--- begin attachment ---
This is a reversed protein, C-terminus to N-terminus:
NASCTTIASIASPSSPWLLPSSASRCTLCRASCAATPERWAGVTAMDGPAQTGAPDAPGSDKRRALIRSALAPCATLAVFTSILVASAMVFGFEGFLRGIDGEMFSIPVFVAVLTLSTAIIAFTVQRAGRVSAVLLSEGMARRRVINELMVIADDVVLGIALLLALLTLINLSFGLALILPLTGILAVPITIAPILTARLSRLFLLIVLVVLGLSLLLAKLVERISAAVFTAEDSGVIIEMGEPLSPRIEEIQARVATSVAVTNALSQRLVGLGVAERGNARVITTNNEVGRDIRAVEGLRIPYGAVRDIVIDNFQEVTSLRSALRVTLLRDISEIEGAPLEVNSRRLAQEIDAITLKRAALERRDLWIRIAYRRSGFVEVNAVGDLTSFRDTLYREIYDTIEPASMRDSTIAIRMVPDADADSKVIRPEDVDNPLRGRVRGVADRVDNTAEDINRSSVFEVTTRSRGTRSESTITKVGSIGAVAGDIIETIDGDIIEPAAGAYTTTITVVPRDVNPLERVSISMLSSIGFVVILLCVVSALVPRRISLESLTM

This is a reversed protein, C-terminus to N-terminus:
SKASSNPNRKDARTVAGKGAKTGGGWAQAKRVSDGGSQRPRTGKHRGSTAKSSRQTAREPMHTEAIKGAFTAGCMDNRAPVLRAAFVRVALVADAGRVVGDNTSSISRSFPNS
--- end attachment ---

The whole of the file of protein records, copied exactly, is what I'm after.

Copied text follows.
This is a reversed protein, C-terminus to N-terminus:
NASCTTIASIASPSSPWLLPSSASRCTLCRASCAATPERWAGVTAMDGPAQTGAPDAPGSDKRRALIRSALAPCATLAVFTSILVASAMVFGFEGFLRGIDGEMFSIPVFVAVLTLSTAIIAFTVQRAGRVSAVLLSEGMARRRVINELMVIADDVVLGIALLLALLTLINLSFGLALILPLTGILAVPITIAPILTARLSRLFLLIVLVVLGLSLLLAKLVERISAAVFTAEDSGVIIEMGEPLSPRIEEIQARVATSVAVTNALSQRLVGLGVAERGNARVITTNNEVGRDIRAVEGLRIPYGAVRDIVIDNFQEVTSLRSALRVTLLRDISEIEGAPLEVNSRRLAQEIDAITLKRAALERRDLWIRIAYRRSGFVEVNAVGDLTSFRDTLYREIYDTIEPASMRDSTIAIRMVPDADADSKVIRPEDVDNPLRGRVRGVADRVDNTAEDINRSSVFEVTTRSRGTRSESTITKVGSIGAVAGDIIETIDGDIIEPAAGAYTTTITVVPRDVNPLERVSISMLSSIGFVVILLCVVSALVPRRISLESLTM

This is a reversed protein, C-terminus to N-terminus:
SKASSNPNRKDARTVAGKGAKTGGGWAQAKRVSDGGSQRPRTGKHRGSTAKSSRQTAREPMHTEAIKGAFTAGCMDNRAPVLRAAFVRVALVADAGRVVGDNTSSISRSFPNS